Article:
You are probably familiar with the glass bottom bridges that are being built over some very deep gorges? Let me just say it, I respect the design and I’m happy for those who like the excitement of walking across them, but I’m not going to be joining you! It’s not that I don’t believe the glass is safe. I understand the engineering. I’m convinced that I could go out, along with a hundred other people, and jump up and down on that glass, and it would support me. I absolutely believe that. But I’m still not going out. Do I have a trust problem?

Maybe this is a bit like trusting God. I believe He can, and does, amazing things. I CAN trust God. 100%. But DO I? Hmmm. Maybe that’s how I should consider faith. When what I CAN trust and what I DO trust match perfectly, then I have complete faith.

How’s your faith?

Inspired by Dean Lisenby, posting in Prayers for Tripp, on the challenges of faith.

PS: I actually got sweaty palms creating this post!

Welcome James Wilder Dye

James Wilder Dye

It’s been 32 years since a male child with the Dye name has been born into this family. Please meet James Wilder Dye, born on 5/28/2020, to Peter & Kelly Dye. 8 lbs, 15 oz. 20 5/8 inches. This proud grandpa can’t wait to see him close up. (Darn Covid-19 is making that harder.)

James Kelly Peter

All are happy and healthy (and maybe just a little tired).

First Manned Launch (times 5)

What an exciting time when SpaceX launched the Dragon a few days ago. I heard a comment about how this is the first launch of the fifth class of US manned space vehicle, and I had to think about it for a few seconds. Mercury, Gemini, Apollo, the Shuttle, and now Dragon. And then I thought about “first” of each. I’m not sure of this … I was pretty young, but I think it’s just possible that I saw (via TV) each of those firsts!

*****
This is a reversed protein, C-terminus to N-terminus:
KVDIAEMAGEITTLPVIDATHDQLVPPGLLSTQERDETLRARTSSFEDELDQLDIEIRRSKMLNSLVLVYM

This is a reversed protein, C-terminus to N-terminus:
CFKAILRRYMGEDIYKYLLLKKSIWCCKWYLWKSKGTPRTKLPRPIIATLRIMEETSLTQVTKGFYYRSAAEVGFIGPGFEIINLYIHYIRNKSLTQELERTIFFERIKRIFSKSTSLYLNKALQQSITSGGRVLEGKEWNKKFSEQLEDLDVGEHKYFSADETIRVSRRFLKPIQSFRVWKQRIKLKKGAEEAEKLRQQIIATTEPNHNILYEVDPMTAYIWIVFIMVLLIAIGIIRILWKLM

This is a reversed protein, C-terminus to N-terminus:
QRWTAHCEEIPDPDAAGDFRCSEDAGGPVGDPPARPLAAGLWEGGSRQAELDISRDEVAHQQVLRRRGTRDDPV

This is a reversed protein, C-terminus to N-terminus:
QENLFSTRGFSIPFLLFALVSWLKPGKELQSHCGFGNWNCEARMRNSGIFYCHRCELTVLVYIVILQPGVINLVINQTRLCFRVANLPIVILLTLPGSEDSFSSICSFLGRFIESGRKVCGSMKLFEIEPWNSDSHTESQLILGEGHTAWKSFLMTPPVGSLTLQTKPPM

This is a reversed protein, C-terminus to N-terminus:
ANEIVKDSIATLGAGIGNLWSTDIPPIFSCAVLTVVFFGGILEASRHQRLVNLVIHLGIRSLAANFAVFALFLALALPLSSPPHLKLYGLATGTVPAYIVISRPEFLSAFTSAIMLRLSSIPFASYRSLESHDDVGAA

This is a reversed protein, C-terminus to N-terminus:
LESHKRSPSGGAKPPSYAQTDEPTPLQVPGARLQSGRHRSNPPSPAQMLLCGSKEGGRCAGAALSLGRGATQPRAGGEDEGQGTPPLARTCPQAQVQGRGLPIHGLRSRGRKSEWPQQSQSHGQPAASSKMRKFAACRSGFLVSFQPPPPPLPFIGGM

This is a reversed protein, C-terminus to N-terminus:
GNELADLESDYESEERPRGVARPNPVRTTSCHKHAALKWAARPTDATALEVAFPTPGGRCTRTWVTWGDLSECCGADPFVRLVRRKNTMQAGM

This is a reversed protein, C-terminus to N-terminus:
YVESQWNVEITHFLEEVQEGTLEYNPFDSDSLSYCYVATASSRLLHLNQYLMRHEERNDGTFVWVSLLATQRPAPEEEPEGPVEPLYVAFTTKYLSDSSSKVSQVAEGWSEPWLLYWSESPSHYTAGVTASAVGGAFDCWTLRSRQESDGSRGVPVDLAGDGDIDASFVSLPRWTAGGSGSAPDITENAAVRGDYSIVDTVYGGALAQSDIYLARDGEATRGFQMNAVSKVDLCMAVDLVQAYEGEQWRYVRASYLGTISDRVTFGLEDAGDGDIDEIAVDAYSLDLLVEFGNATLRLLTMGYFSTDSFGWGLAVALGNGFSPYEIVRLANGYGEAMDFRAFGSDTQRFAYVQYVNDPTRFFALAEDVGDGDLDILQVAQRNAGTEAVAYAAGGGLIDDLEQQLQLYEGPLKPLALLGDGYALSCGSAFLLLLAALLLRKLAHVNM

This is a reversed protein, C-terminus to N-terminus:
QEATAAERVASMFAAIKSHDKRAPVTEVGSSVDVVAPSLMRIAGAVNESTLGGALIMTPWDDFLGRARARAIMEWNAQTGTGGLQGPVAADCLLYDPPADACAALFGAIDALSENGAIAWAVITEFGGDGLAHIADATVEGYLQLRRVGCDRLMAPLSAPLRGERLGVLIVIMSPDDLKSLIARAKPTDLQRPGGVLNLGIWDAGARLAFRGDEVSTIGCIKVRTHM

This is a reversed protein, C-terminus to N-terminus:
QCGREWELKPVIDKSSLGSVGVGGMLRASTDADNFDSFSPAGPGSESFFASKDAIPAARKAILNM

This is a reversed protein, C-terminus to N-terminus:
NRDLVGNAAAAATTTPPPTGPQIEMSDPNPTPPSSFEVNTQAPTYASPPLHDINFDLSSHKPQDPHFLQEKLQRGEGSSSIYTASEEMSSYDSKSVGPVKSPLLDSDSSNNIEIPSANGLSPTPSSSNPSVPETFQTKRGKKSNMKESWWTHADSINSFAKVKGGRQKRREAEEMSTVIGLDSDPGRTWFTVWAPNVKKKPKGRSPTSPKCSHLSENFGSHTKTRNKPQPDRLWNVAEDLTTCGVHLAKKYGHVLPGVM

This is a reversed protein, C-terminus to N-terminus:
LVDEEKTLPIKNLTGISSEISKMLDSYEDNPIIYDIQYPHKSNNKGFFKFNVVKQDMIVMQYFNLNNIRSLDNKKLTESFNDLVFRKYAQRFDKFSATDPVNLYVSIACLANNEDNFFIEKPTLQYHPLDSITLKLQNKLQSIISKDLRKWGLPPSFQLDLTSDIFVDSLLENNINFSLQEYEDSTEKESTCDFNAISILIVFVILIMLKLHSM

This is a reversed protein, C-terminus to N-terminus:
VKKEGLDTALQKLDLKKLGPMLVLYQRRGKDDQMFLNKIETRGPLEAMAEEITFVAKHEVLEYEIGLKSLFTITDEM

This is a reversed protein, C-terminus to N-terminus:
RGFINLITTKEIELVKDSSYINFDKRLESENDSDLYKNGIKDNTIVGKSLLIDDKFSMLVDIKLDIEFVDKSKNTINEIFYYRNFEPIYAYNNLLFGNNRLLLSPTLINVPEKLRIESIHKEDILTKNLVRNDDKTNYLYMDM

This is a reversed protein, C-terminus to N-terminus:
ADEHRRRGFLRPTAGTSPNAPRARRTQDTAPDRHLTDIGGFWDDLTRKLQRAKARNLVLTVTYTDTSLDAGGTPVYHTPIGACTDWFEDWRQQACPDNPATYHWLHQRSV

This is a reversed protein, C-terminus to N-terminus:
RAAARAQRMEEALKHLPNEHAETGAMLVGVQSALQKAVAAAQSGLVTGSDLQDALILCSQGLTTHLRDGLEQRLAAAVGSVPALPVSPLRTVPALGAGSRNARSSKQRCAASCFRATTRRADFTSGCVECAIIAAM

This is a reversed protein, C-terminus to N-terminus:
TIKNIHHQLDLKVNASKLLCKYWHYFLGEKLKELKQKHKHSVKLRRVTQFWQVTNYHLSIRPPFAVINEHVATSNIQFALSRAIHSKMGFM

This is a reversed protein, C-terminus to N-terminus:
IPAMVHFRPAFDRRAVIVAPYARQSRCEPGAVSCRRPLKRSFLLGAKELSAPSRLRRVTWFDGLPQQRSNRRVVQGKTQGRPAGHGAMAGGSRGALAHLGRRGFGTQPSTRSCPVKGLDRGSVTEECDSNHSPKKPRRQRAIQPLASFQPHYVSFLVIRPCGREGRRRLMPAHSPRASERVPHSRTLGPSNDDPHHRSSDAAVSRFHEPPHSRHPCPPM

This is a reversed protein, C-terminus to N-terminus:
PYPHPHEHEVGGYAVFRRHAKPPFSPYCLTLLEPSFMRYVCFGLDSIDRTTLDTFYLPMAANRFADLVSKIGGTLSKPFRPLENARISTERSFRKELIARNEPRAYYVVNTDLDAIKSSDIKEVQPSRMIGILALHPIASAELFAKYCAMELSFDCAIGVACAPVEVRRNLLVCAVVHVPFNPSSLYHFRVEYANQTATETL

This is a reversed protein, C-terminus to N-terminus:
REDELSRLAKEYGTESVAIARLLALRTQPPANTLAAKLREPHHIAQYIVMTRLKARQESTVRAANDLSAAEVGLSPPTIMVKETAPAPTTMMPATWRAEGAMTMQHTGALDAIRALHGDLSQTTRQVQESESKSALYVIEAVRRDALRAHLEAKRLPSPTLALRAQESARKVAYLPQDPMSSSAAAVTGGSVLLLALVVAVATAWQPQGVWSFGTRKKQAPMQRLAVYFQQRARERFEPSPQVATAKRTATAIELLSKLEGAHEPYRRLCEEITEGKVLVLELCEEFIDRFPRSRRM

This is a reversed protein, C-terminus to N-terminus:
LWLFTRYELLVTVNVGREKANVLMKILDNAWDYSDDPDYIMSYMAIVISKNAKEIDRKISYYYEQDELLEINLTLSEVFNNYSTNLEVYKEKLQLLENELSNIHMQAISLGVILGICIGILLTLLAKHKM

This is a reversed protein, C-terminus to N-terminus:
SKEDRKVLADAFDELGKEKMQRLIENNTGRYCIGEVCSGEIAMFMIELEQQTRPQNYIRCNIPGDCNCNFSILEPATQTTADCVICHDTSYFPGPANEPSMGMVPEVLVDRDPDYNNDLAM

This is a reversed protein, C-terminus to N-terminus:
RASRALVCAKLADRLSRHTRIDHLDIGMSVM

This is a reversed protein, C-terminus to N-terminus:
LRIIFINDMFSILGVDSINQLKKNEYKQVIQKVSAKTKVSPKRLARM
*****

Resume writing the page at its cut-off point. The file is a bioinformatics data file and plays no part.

Sort of leaves me wondering where I’ll be for the sixth!

The Perfect ChMS Add-On

 

I’ve been looking to help a few churches with the “perfect” Church Management tool add-on.

Over and over, churches need a better, or easier, or friendlier, or find your own phrase that fits, solution for queries and selections.

Most churches, occasionally, need to do some wild and crazy query of their database. Something like “find all men, over age 30, who have kids, who have attended the missions class, who have not been on a mission trip, and are not part of the special services events team.” When we use words, that sort of makes sense. But in most of the ChMS products, it’s not so easy. Some products let you get under the covers and use SQL statements, so then you have joins and includes and Boolean stuff, but how many regular church staff can work through that?!

The software developers don’t have a chance of pre-developing this type of query because it is, totally ad-hoc. And once you get those results, undoubtedly you’ll discover another condition you want to add.

Maybe there’s another answer. What if we used a person, instead of software? What if we had people at these churches, or even in consulting roles, who would do these queries for you. You explain in everyday language, and these people do the special work to accomplish the task. Somebody who does this every day is a lot more likely to get it right than the typical staff member who only attempts this once or twice a year.

Instead of fixing the software, let’s try using a people resource. Too easy?

Do you know any people like this?